Continental Casualty Company, a Corporation, Plaintiff-appellee, v. Anne Arundel Community College, Defendant-appellant.h. Stafford Bullen; Lila R. Schwartz; Robert J. Di Aiso;leo C. Eckert; Walter S. Mills; Vincent A. Mulieri; Irenenewhouse; Joan Willard; Aris T. Allen; Mary Bode;chester A. Kirk, Jr.; Thomas E. Florestano; Justus D.sundermann; John Palmer; James Atwell; Philip Clark;thomas S. Kubala; Board of Trustees of Anne Arundelcommunity College, Defendants, v. Board of Trustees of Prince George's Community College, Amicus Curiae, 867 F.2d 800 (4th Cir. 1989)Annotate this Case
Joseph Anthony Schwartz, III (Steven L. Kreseski, Law Offices of Joseph A. Schwartz, III, P.A., Baltimore, Md., Noel G. Wilkinson, Manis, Wilkinson, Snider & Goldsborough, Annapolis, Md., on brief), for defendant-appellant.
Harold Elmer Masback, III (Robert M. Pozin, Daniel J. Standish, Ross, Dixon & Masback, Washington, D.C., Charles P. Goodell, Jr., Goodell, Devries, Leech & Gran, Baltimore, Md., on brief), for plaintiff-appellee.
(Daniel I. Sherry, Bowie, Md., on brief), for amicus curiae.
Before WINTER, Chief Judge, and MURNAGHAN and SPROUSE, Circuit Judges.
HARRISON L. WINTER, Chief Judge:
Continental Casualty Co. (Continental) obtained a declaratory judgment that it was not liable, on a policy of insurance it had sold to Anne Arundel Community College (College), for a $550,000 back pay award that the College had agreed to pay in settlement of female employees' claims that they were the victims of gender discrimination in employment. After hearing evidence of the intention of the parties, the jury found that the policy's "contractual obligations" clause excluded the back pay award from coverage.
The College appeals, and we affirm. The appeal presents issues of (1) collateral estoppel under Delaware and Iowa law, and (2) the interpretation of the insurance policy under Maryland law.
In 1972, the College purchased from Continental a three-year policy that insured members of the College's board of trustees as individuals against claims arising out of the performance of, or omission to perform, their duties as trustees. In February, 1974, apparently to meet industry competition, Continental unilaterally broadened its policy to provide "entity" coverage, that is, to insure the College, as well as the trustees individually, for its and their "wrongful acts," i.e., nonfeasance and misfeasance in making statements, performing acts or discharging a duty. The extension of coverage was contained in a "Liberalization Endorsement" that also contained the exclusion giving rise to this litigation:
(b) The Insurer shall not be liable to make any payment for loss in connection with any claim against the Assureds ...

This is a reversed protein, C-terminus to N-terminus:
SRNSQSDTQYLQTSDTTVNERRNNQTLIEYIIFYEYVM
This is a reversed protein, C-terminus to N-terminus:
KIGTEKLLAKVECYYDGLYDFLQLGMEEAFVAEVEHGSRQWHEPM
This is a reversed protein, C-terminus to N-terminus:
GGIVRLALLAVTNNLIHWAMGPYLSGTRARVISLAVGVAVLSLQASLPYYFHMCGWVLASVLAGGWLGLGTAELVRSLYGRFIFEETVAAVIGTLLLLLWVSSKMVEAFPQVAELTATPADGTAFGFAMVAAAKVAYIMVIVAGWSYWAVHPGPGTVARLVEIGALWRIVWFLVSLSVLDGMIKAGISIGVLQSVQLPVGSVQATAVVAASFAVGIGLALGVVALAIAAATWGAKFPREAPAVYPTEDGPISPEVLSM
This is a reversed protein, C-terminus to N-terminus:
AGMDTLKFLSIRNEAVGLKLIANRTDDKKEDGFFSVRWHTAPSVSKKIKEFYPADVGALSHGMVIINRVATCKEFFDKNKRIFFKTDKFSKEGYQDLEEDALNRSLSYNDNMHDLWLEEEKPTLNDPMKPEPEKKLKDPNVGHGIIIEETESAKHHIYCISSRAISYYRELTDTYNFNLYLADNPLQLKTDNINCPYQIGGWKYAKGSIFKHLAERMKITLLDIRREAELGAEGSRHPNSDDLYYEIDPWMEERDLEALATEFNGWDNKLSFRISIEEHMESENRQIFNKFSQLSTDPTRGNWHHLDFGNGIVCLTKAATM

(6) For any amounts due, under the terms of any contractual obligation....
The meaning of the exclusion became critical when, in 1978, a group of female teachers sued the College under four civil rights statutes, 42 U.S.C. §§ 1983, 1985, 2000e-5 and 29 U.S.C. § 206, alleging that they had been victims of gender discrimination in employment. Plaintiffs claimed that the College intentionally paid female teachers less than comparably situated male teachers. They sought differential back pay from April, 1975, as well as costs and attorney's fees. The several suits were consolidated and ultimately settled for $550,000 in differential back pay, plus costs and attorney's fees. Continental paid costs and attorney's fees, but denied liability under the policy for differential back pay. It then instituted this declaratory judgment action to determine the legal correctness of its position.
Continental had unsuccessfully litigated the application of the same "contractual obligations" exclusion to back pay awards in Iowa and Delaware state courts in 1980. In the Iowa action, Employers Mutual Casualty Co. v. Sioux City Community School District and Continental Casualty Company, No. CL 19-10933 (District Court for Polk County, Iowa, Fifth Judicial District 1980), the school district entered into a consent judgment to settle claims of female school custodians under the Equal Pay Act, 29 U.S.C. § 206(d). The school district agreed to pay 75% of the claimed pay differential, an aggregate sum of $54,178.95. The trial court sustained the school district's claim for reimbursement against Continental for this amount on the ground that it was in settlement for a statutory violation of the Equal Pay Act, and not due under a "contractual obligation." Continental did not appeal.
In the Delaware action, Indian River School District, et al. v. Continental Casualty Company, No. 79C-NO9 (Superior Court for Sussex County, Delaware 1980), a federal district court had determined that a school district had wrongfully discharged a teacher for exercising his first amendment rights. It ordered the teacher reinstated with back pay. Continental resisted paying the back pay award on the ground that it was an amount due under a contractual obligation. The trial judge rejected the argument, ruling that the back pay award was based upon a finding of a violation of first amendment rights, not a breach of contract. Again, Continental took no appeal.
The College first contends that the full faith and credit clause of the constitution, as implemented by the full faith and credit statute, 28 U.S.C. § 1738, required the district court to give the prior judgments in Sioux City and Indian River the same preclusive effect that the courts of Iowa and Delaware, respectively, would give them. It contends further that under the doctrine of collateral estoppel prevailing in these states, Continental was precluded from relitigating the application of the contractual obligations exclusion to back pay awards in this case.
We do not dispute that we must give the two state judgments the same preclusive effect that they would be given in the states in which they were rendered. See Migra v. Warren City School Dist. Bd. of Educ., 465 U.S. 75, 81, 104 S. Ct. 892, 896, 79 L. Ed. 2d 56 (1984); Allen v. McCurry, 449 U.S. 90, 96, 101 S. Ct. 411, 415, 66 L. Ed. 2d 308 (1980). We disagree, however, that Iowa and Delaware courts would give those judgments preclusive effect were the instant case litigated in either of those jurisdictions.